Heart of Iowa Kennel Club Welcomes Canine Competitors to Fairgrounds | News, Sports, Jobs

Excitement was in the air Saturday morning as exhibitors, animals and judges descended on the Central Iowa Fairgrounds in Marshalltown for the annual All Breed and Obedience Dog Show of the Heart of Iowa Kennel Club (HOIKC), a two-day event.

The dogs themselves and the people showing them spanned the spectrum in age and experience, with some coming from relatively close quarters and others traveling across the country to attend. Shelley Barron, show chair for HOIKC, estimated that there were about 400 dogs registered. A show superintendent for the American Kennel Club from Oklahoma City was also present throughout the day.

“We usually get about 15 states, so that’s pretty good. We’ve even had dogs from out of the country,” Barron said. “It’s mostly planning, but it’s fun.”

Matt Nemmers from Ankeny with his Miniature American Shepherd named Oscar.

With a barn set up for grooming and two more for shows, there was something to see wherever you walked on a Saturday or Sunday. Barron noted the teamwork required to show them, as children and even grandchildren often get involved in carrying on the tradition.

It’s also an opportunity to promote HOIKC and hopefully grow its membership over the long term, Barron said. They try to organize programs whenever they meet and participate in events like parades, but, as Barron noted, the members are getting older and she thinks it’s time to get younger.

Webster City’s Pete Wilcox was dressed to nine on Saturday to show off Sakari, his Samoyed. He’s only been showing for about three years, but said he’s been in “the dog world” for much longer than that. He performed his first shows before the pandemic hit, but was excited to get back on the road with the easing of COVID restrictions.

When asked why he liked showing dogs, Wilcox gave a double answer.

“I think (it’s) just the teamwork of everyone working together. Also, just working with your dog. It shows you have a passion for your dog,” he said. said, “Getting titles isn’t just about going out and working hard. It’s about creating that bond between you and the dog and taking that dog to another level as well.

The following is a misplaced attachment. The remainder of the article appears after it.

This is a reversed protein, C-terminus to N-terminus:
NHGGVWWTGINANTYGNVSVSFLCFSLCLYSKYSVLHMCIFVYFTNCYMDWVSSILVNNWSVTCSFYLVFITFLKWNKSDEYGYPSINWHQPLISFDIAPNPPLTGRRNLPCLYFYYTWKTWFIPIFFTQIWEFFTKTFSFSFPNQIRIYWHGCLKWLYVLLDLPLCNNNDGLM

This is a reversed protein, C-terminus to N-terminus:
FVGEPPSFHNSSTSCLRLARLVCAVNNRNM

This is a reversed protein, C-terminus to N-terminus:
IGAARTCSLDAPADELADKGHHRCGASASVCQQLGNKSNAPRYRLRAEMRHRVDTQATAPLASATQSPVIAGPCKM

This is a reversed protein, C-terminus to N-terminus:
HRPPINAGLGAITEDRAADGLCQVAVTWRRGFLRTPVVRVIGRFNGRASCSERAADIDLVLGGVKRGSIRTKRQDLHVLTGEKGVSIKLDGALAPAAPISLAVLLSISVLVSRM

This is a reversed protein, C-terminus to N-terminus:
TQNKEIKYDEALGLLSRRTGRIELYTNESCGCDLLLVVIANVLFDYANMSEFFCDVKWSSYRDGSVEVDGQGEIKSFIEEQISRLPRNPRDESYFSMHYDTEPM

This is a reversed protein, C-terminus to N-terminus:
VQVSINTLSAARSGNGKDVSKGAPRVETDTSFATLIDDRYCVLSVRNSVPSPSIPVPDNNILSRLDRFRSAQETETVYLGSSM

Right now, Wilcox is doing his best to just enjoy the race, but of course, as a competitor, he dreams of one day winning nationals.

“If I will ever get to this point, I don’t know,” he said.

Karen Hobbs of Cedar Rapids, bottom right, with her Yorkshire Terrier named Margarita.

Bob Vandiver, from South Carolina, served as a judge on Saturday and has been involved in dog shows for more than half a century after buying his first Doberman – 10 subsequent generations of his offspring have won prizes thereafter. He explained that there is a uniform standard for the “ideal” dog of each breed, and that the judges look at each show for those who are most like him.

Vandiver judges about 50 shows a year across the country, and he said some of the other judges there do even more. Most of them don’t see it as a job, but getting some money to cover their travel expenses certainly helps.

Even after decades of judging and seeing thousands of different dogs, Vandiver has a simple explanation for what keeps him coming back.

“It’s finding that great next dog,” he said. “You go into the ring and you find average dogs, some that aren’t very good at all, and then one comes along and it’s just beautiful. That dog is going to go everywhere. Sometimes you find one, and they get move. And it’s so rewarding.

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Contact Robert Maharry at 641-753-6611 ext. 255 or [email protected]


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